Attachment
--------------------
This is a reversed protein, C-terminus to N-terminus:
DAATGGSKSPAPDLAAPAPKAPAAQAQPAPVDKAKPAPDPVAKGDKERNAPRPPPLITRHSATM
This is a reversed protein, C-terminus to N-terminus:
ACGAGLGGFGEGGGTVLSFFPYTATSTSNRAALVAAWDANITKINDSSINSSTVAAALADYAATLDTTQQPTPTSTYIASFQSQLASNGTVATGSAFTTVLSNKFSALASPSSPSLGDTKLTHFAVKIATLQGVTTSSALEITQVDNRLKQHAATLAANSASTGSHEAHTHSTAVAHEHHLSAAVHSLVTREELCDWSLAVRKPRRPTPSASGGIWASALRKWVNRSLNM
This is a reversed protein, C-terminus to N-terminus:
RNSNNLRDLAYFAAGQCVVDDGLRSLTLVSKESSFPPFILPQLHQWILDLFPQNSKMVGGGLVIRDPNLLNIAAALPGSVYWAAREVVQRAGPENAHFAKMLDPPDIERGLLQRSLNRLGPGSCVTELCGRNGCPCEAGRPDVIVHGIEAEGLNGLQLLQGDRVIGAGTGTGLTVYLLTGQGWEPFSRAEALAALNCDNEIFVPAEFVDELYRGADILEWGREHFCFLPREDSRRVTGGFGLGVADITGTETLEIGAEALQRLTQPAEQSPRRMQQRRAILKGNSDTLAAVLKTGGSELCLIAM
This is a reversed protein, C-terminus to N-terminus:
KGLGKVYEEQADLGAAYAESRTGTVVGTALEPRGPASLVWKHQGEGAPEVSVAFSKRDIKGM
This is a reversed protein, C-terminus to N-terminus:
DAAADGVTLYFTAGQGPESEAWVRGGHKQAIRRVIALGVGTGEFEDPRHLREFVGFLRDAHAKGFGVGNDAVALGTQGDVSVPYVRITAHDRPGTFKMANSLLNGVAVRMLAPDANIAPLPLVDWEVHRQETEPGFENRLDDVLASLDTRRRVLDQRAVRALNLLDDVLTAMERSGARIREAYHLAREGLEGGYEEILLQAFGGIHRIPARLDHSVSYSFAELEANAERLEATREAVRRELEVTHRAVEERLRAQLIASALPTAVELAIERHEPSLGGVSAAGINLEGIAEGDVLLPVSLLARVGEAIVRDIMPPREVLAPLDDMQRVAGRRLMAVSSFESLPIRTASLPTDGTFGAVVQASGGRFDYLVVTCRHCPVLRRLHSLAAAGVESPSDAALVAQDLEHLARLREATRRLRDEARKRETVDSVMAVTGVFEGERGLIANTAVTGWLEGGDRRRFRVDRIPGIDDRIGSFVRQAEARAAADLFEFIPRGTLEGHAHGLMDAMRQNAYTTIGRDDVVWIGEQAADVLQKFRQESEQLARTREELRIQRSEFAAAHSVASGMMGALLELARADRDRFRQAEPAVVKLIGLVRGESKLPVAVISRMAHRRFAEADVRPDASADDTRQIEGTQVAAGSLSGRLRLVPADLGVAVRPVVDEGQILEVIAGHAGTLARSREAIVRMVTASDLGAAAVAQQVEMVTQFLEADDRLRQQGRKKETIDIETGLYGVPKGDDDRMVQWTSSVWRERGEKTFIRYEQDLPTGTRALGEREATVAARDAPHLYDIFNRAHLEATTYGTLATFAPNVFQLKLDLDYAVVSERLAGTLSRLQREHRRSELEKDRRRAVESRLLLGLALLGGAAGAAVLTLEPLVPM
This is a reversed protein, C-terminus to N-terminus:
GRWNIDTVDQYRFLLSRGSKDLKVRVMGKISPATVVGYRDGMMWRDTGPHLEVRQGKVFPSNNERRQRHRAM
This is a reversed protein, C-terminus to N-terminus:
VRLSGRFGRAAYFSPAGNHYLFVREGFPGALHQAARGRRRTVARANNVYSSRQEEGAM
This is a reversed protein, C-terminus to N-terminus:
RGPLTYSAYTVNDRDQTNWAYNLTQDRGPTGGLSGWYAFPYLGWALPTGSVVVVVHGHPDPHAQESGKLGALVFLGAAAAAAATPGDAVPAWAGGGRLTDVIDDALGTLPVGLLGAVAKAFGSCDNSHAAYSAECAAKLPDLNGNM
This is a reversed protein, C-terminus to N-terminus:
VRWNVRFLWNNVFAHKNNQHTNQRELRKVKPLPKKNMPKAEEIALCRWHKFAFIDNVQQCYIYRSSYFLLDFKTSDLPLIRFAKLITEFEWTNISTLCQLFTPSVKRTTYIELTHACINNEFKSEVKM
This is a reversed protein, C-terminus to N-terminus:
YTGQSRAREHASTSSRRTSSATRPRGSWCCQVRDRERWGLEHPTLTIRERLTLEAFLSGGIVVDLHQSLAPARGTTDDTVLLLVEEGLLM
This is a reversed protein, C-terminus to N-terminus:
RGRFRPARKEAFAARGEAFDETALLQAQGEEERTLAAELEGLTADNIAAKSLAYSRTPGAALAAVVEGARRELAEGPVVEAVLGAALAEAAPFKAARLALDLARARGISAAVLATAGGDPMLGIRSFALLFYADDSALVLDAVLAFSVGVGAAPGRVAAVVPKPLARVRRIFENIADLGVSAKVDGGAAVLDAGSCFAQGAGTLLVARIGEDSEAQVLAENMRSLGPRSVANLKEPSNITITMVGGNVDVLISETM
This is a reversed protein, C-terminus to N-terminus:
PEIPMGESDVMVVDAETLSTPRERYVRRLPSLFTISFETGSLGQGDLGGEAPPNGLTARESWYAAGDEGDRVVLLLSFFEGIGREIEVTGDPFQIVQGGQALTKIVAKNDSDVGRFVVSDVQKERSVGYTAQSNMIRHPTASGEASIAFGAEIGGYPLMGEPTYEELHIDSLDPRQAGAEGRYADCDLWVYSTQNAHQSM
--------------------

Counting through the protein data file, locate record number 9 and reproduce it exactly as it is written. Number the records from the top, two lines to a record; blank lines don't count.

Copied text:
This is a reversed protein, C-terminus to N-terminus:
VRWNVRFLWNNVFAHKNNQHTNQRELRKVKPLPKKNMPKAEEIALCRWHKFAFIDNVQQCYIYRSSYFLLDFKTSDLPLIRFAKLITEFEWTNISTLCQLFTPSVKRTTYIELTHACINNEFKSEVKM